If the admin contact's email address in the WHOIS record is not correct, then it needs to be updated before anything else. This process can sometimes take a while depending on the account information the registrar of record has in its database. This is a very good reason for initiating a transfer well before it's due to expire.

Now, if the admin contact approves the transfer request, then the gaining registrar sends a notification to the registry for the domain TLD. The registry checks the status of the domain and tells the gaining registrar if it's ok to continue or not. In order for a domain name to transfer, it has to be in an ACTIVE status. If the domain is locked, pending delete, in redemption, inactive - anything other than ACTIVE, it will not transfer. This is important to know because most people transfer a domain name when it's about to expire or just after it expired. This isn't good because most registrars will deactivate a domain name shortly after expiration which will automatically block transfer requests. And before you ask, yes, they have every right to do this and they do not have to reactivate your domain name for you until you pay them a renewal fee. So make sure you initiate a transfer early - I recommend at least 14 days in advance, but more if possible. The domain name also needs to be registered with a given registrar for at least 60 days. This means you cannot purchase a domain name and then transfer it to another registrar of record in less than 60 days. You also can't transfer a domain name, and then transfer it again within 60 days.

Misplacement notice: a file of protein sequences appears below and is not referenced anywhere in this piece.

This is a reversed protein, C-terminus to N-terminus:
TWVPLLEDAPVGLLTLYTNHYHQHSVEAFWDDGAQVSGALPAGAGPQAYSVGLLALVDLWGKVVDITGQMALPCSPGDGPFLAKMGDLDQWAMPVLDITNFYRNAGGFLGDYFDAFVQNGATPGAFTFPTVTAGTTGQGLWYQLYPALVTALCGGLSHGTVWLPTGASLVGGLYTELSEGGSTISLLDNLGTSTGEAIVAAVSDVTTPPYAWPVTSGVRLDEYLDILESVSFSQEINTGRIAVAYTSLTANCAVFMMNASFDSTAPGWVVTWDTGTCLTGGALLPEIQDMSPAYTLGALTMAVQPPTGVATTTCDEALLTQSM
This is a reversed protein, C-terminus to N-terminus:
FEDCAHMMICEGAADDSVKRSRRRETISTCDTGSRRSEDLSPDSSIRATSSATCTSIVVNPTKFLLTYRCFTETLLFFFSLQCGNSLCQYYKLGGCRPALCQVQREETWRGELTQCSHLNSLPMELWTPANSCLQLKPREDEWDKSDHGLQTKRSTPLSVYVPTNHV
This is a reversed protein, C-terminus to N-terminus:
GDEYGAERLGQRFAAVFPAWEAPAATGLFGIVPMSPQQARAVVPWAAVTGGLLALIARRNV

If the domain name is in an ACTIVE state and has been registered for more than 60 days, the registry informs the gaining registrar that the transfer process will continue. The registry then informs the losing registrar that a transfer request has been made for the domain name.

This part can be tricky depending how your current registrar handles outbound transfer requests. ICANN states that the gaining registrar is the one who carries the burden of proof of authentication. This basically means the gaining registrar is responsible for contacting the correct person (admin contact) and getting their explicit approval for the domain name transfer. The losing registrar does not have this burden, and therefore is not bound to the same specific rules as the gaining registrar. The losing registrar may contact the admin contact, the registrant, an account contact - whoever they deem fit for a domain transfer approval.